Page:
Motorola Inc. (MOT) Tuesday said quarterly earnings rose 34 percent, beating Wall Street expectations, as it regained global market share in wireless handsets amid robust sales of its most advanced phones.

But Motorola shares fell in after-hours trading as it said first-quarter earnings would be at the low end of analyst expectations.

Fourth-quarter earnings rose to $654 million, or 27 cents a share, compared with $489 million, or 20 cents a share, a year earlier.

Analysts had expected earnings of 24 centsr earlier, above Wall Street expectations, as the company benefited from an aggressive push of phones such as its high-end Razr V3 (search) during the key holiday selling season. Meanwhile, neck-and-neck competitors such as South Korea's Samsung Electronics Co. Ltd. (search) suffered from a weaker portfolio.

"They (Motorola) gained market share and were very profitable," said Charter Equity Research analyst Ed Snyder. "But the guidance for the next quarter isn't quite as strong."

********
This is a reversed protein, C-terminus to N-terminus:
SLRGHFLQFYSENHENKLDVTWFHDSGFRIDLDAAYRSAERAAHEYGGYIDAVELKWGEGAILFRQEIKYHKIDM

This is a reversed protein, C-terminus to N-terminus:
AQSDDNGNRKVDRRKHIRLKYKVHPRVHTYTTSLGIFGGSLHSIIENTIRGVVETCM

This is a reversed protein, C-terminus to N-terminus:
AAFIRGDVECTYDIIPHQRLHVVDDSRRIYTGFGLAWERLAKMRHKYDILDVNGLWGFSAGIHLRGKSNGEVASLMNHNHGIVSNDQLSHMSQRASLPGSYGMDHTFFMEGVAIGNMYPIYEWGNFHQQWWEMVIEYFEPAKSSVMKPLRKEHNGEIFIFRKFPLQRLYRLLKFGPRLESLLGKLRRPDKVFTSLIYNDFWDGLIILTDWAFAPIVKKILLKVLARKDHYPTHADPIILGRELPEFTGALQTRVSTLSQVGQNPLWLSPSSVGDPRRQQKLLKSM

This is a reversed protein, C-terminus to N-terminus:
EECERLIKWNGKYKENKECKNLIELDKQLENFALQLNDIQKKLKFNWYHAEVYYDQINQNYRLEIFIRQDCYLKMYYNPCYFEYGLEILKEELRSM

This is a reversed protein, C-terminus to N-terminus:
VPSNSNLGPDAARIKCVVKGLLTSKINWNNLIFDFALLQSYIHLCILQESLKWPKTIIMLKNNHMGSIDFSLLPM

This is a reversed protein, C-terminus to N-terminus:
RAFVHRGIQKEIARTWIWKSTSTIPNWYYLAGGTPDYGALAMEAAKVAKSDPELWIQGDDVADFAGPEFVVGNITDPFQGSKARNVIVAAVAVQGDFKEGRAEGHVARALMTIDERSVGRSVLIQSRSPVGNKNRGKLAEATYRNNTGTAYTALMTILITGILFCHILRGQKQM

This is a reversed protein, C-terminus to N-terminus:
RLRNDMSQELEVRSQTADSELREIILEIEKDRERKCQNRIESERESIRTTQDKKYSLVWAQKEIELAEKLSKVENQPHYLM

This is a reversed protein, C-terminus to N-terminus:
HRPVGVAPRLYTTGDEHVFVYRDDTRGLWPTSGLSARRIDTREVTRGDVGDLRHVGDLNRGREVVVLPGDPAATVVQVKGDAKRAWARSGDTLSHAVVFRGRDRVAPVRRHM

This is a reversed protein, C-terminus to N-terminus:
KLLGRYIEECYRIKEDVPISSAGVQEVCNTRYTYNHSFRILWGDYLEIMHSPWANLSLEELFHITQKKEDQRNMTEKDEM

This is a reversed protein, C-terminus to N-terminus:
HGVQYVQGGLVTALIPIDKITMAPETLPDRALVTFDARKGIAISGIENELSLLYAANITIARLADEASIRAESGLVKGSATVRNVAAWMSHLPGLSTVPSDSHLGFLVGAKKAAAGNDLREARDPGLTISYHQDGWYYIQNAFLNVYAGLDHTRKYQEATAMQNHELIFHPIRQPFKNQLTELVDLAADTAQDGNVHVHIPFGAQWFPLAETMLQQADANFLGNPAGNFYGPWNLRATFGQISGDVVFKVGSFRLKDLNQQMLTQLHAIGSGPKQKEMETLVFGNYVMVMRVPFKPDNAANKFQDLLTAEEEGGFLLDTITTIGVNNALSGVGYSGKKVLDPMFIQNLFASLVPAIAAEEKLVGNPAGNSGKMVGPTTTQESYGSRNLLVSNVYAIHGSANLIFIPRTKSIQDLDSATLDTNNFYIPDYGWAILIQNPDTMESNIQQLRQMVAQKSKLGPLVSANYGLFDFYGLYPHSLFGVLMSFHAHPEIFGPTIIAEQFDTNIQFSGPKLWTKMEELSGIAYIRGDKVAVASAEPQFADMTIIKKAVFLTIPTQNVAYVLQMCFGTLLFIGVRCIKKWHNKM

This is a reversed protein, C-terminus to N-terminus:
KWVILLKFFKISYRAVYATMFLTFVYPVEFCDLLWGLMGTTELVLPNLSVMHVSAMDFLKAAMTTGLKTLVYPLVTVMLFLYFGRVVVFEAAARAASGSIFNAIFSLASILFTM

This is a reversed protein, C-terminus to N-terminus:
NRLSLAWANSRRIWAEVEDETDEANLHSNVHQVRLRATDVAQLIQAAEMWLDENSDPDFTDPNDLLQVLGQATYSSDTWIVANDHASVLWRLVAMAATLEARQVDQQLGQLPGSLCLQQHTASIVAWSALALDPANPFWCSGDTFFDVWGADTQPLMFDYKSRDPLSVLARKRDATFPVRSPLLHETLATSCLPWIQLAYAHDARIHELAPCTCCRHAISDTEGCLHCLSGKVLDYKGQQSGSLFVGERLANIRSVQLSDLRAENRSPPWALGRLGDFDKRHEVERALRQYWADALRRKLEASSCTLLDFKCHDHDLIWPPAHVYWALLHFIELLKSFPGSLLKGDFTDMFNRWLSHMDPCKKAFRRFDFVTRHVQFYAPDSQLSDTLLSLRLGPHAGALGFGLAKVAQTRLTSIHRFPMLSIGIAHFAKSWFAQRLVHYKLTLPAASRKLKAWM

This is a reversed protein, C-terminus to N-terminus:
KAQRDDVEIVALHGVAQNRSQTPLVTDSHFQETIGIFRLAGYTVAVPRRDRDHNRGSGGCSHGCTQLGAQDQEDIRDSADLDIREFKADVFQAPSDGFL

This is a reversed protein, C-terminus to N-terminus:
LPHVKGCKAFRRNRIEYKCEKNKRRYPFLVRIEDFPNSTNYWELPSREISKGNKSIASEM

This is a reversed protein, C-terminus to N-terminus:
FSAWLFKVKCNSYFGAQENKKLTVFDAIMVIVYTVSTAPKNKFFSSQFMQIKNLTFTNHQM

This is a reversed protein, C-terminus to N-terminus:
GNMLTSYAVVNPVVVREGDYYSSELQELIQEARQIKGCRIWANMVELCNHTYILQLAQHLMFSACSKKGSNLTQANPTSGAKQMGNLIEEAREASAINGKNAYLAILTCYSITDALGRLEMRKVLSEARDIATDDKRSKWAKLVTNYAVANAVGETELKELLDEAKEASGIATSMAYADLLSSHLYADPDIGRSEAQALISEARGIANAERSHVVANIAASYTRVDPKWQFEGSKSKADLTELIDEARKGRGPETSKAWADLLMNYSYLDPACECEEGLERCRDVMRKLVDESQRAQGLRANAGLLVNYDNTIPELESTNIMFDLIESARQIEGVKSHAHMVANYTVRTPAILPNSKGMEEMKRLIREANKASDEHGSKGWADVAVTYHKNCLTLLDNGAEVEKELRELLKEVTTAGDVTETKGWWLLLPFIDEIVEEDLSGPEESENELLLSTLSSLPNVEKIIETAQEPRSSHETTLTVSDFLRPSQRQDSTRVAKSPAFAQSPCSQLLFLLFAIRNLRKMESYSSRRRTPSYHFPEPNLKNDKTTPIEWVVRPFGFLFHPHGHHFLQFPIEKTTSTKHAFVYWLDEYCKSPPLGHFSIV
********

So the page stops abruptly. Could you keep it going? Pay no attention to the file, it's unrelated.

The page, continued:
Snyder said that may be because Nextel Communications Inc. (NXTL), a key Motorola customer, may be cutting back some business.

Motorola forecast first-quarter earnings of 17 cents to 20 cents a share, a range at the low end of Wall Street's average expectation of 20 cents a share, as tracked by Reuters Estimates.

First-quarter sales are seen at $7.5 billion to $7.9 billion, compared with $7.4 billion in last year's first quarter.

Schaumburg, Ill.-based Motorola said wireless handset shipments rose 42 percent to 31.8 million units in the fourth quarter ended Dec. 31, giving Motorola an estimated market share of 16.6 percent, compared with 13.4 percent at the end of the third quarter.

Motorola said it is now second worldwide in handset shipments, behind Finnish-based rival Nokia, retaking some of the share it had given up to Samsung.

Motorola's shares eased to $17.10 on Inet in after-hours trading Tuesday, compared with a close of $17.43 on the New York Stock Exchange (search).